Blok Biltong

Biltong is not the same as jerky

Biltong is often confused with jerky because they’re both dried, meat-based snacks. However, the ingredients and production methods are quite distinct.

Made via different processes

Both jerky and biltong use dried meat as their primary ingredient, but the meats are dried differently.

Jerky is usually roasted or smoked for several hours, whereas biltong is not cooked at all.

Instead, it is soaked in a salt-and-vinegar brine before being hung to air-dry. This drying and aging process can last for as long as 1–2 weeks before it is ready to eat.

Use different cuts of meat and ingredients

Although biltong and jerky share their primary ingredient, the same does not necessarily hold true for their specific cuts of meat.

Jerky is almost always made from very lean cuts of beef, whereas biltong may be made from either lean or fatty cuts, depending on the style and desired outcome.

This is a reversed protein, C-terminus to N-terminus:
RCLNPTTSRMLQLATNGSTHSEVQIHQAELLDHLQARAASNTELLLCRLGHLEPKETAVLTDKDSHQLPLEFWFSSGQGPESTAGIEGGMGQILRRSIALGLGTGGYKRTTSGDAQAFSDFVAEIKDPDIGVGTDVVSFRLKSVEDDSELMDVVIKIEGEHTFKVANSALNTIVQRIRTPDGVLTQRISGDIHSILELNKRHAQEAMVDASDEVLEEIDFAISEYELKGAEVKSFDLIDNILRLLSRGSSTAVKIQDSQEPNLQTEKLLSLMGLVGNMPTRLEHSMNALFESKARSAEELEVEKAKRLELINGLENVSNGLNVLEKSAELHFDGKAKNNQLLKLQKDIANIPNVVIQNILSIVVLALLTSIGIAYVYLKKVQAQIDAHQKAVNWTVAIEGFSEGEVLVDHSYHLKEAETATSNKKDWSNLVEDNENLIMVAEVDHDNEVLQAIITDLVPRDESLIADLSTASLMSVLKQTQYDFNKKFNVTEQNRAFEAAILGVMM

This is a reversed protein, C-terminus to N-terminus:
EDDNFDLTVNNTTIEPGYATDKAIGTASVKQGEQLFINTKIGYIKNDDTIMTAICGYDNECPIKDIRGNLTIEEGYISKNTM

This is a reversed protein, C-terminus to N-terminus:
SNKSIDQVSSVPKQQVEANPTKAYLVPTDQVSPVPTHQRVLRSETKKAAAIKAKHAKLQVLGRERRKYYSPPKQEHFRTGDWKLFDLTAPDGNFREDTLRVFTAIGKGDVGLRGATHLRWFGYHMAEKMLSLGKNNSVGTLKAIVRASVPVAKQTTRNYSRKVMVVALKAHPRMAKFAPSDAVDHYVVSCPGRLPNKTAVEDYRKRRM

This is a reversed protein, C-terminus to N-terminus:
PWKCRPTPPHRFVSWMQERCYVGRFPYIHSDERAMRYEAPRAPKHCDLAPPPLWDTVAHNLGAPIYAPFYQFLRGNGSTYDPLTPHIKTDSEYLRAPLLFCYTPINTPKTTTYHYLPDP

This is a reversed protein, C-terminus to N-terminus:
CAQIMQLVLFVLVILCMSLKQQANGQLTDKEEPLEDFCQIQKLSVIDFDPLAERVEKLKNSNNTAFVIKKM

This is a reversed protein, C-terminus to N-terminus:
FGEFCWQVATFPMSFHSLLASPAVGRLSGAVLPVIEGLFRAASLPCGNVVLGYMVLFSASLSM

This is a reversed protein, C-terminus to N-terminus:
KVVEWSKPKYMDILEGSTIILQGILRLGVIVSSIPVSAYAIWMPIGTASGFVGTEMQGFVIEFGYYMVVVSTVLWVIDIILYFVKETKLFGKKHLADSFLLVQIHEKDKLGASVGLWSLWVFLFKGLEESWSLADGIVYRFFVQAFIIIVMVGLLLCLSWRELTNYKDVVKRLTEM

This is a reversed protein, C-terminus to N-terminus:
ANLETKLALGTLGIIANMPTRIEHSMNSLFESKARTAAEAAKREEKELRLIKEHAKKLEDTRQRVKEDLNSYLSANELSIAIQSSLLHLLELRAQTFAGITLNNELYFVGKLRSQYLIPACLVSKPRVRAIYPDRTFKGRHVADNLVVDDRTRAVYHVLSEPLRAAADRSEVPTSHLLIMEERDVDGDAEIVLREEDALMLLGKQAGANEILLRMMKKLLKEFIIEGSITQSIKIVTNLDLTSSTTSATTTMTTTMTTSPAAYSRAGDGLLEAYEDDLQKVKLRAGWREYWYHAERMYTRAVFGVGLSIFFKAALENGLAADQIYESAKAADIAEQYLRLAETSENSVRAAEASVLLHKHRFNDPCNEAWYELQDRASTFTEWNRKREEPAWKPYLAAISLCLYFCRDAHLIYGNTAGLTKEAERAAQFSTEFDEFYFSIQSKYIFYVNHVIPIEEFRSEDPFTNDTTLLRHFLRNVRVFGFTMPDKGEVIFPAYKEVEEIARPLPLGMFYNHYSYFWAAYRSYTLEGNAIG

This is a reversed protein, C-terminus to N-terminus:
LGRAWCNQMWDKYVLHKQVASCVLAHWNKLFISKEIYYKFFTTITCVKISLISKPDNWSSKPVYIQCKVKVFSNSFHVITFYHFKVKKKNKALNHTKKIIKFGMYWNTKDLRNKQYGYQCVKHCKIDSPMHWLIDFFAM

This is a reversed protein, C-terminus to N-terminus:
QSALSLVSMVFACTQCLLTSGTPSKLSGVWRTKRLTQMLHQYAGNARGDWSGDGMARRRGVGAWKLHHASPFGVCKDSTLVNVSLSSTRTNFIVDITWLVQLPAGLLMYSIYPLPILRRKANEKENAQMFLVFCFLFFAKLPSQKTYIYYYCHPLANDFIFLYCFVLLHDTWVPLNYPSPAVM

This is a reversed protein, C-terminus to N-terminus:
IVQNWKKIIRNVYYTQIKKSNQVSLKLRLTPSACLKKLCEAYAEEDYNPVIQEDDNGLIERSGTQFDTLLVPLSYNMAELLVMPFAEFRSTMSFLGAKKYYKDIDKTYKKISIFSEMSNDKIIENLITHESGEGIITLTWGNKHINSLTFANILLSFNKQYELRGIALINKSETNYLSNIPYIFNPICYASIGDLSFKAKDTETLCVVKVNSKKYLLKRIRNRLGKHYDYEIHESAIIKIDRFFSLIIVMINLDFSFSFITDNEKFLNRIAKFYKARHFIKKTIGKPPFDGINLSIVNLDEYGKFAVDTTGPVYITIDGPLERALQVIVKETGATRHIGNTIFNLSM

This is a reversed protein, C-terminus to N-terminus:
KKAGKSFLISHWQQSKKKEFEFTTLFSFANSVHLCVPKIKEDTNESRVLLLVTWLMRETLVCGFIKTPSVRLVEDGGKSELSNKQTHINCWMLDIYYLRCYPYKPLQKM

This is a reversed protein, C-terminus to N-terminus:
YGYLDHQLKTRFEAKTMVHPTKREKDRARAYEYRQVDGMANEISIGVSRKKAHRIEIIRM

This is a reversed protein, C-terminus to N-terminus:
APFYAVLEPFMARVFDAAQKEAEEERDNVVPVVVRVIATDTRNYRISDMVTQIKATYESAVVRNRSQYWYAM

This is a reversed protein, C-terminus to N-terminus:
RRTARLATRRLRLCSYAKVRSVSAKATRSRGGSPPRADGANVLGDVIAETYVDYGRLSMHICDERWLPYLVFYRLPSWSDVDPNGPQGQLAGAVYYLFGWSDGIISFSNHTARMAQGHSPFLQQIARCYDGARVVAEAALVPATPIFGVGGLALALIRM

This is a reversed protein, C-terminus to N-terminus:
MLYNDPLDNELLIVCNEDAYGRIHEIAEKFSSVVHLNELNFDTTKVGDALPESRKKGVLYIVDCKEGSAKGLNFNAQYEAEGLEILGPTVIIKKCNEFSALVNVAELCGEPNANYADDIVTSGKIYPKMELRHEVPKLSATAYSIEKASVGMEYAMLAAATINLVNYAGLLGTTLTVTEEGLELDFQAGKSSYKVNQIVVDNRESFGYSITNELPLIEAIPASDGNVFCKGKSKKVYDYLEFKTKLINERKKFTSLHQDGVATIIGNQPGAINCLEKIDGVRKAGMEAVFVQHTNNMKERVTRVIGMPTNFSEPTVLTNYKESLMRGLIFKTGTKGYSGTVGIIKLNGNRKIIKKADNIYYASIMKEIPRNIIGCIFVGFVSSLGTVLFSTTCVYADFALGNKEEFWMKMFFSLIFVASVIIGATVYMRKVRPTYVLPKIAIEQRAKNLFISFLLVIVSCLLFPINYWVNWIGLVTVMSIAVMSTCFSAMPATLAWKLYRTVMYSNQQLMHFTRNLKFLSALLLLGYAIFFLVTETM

What’s more, biltong is usually cut into wide, thick strips that are easier to hang, whereas jerky is typically thinly sliced into irregular pieces that are more suitable for cooking.

Traditionally, biltong is made with a simple combination of salt, vinegar, and spices. Jerky, on the other hand, does not contain vinegar and is more likely to contain secondary ingredients like sugar, soy sauce, and Worcestershire sauce.

Although regular biltong does not have the added condiment-style ingredients like Worcestershire or soy sauce, some of the modern, commercially prepared versions do.

Offer different textures and flavor profiles

Because of their varied production methods and ingredients, biltong and jerky don’t taste the same.

Jerky tends to have a smokier flavor than biltong due to the way it’s cooked. Thus, biltong is sometimes described as tasting meatier and less smoky than jerky.

The use of vinegar in the production of biltong also adds a distinctly acidic flavor that jerky doesn’t possess.

While jerky has a more consistent moisture content and texture because it relies on lean cuts of meat, biltong has more diverse textures because various cuts may be used. Some types may be very moist and fatty, with others dry and crumbly.